Pre-match, the consensus was that City would struggle against a team whose manager knew us as intimately as theirs. Our style of play would be anticipated and negated, our weaknesses exploited and strengths nullified.
All except one: the late 20 yard shot by Robert Koren. Left that one off your little list, Nigel?
It was always going to take something like a shot from distance to break down Leicester. Down to ten men for the whole of the second half, they were wholly non-existent as an attacking force, forced back by City’s remorseless ball retention and their own absence of ambition. However, Nigel Pearson gets teams organised and it seemed for a long time that he and Leicester were to escape south with the point they sought. Until someone left Koren in a tiny pocket of space…
It was inevitable that one man would dominate the build-up to this game. There are countless views on Nigel Pearson – it can be argued that few have divided the Tiger Nation so starkly in recent years. History may judge him better than the present does, for the squalid, selfish nature of his leaving currently overshadows the very good work he did in stabilising and developing the wreck of a squad he inherited. However, time will lend perspective and the squad he has bequeathed to his successor is testament to his skills as a manager – as, indeed, is the fact we were sorry and angry he left. You don’t mourn the departure of someone you don’t want.
What was unavoidable was that Pearson would get stick from the outset, and that it’d continue throughout the afternoon. The first sighting of him was an embrace of Nick Barmby, both sporting rictus grins as a gaggle of photographers surrounded them, and boos crashed from the stands. Some of it (“we’re not boring any more”, “sacked in the morning”) were mildly amusing; some of it was depressingly small-minded and petty.
Anyway, football! The off-field circus was a distraction from a game of no little importance to both sides. For Leicester, this was the opportunity to secure a play-off place and continue the Pearson honeymoon into December – for City, a run of two successive defeats and four in five was a mini-slump that required arresting as quickly as possible. And some bragging rights, too.
Nick Barmby made two changes to the side that was edged out at Southampton on Tuesday, the widely anticipated restoration of Paul McKenna to the side in place of the luckless Tom Cairney, and the slightly surprising swap of Dawson for Dudgeon at left-back. It meant that on a cold, blustery afternoon in East Yorkshire the Tigers lined up: Gulácsi; Rosenior, Hobbs (c), Chester, Dawson; Stewart, Evans, McKenna, Koren; Fryatt, Mclean. Ten of that eleven were Pearson signings, we noted.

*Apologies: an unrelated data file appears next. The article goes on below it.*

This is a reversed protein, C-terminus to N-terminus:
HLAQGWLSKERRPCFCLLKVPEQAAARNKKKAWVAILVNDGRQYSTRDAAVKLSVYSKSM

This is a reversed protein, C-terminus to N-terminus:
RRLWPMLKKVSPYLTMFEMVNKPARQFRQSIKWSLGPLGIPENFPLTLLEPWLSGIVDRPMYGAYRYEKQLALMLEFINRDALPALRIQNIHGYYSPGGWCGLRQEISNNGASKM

On the bench for City were Basso, McShane, Dudgeon, Cairney and Adebola – meanwhile, Leicester made one change to the side that bested Blackpool in midfield, with one-time Tigers transfer target Neil Danns replacing Paul Gallagher on the right. Former loanee Lee Peltier was also in the Leicester XI.
It was a pretty stodgy start to the game, not helped by a swirling wind and both sides being rather unwilling to commit too many men forward. City were defending the North Stand, populated by an admirable Leicester turnout in excess of two thousand, who crowed about their recent managerial acquisition, whose parentage and prioritisation of monetary reward was loudly queried in response.
It took until twenty minutes were on the clock for even a half-chance to be registered, when a snap shot by Nugent on the Leicester left about 22 yards from goal bobbled wide of Gulácsi’s near post, the City keeper having the ball comfortably covered.
Leicester were perhaps fractionally on top at this stage, but a couple of minutes later they nearly fell behind when a sweeping counter-attack prised them open – a move between Danns and Beckford broke up on the edge of the area and an immediate 60 yard ball by Hobbs found Stewart in space on the right. His control was predictably immaculate, he cut inside past Konchesky and found Koren bursting into the area on the left. The Slovene’s swift low cross arrived at Fryatt’s feet, but he was put under pressure and scuffed the effort wide. Great play by City though.
Dawson was cautioned a few minutes later for a foul on Beckford, presenting Konchesky with a set-piece opportunity from distance. His shot was well-struck but went well wide of Gulácsi’s post.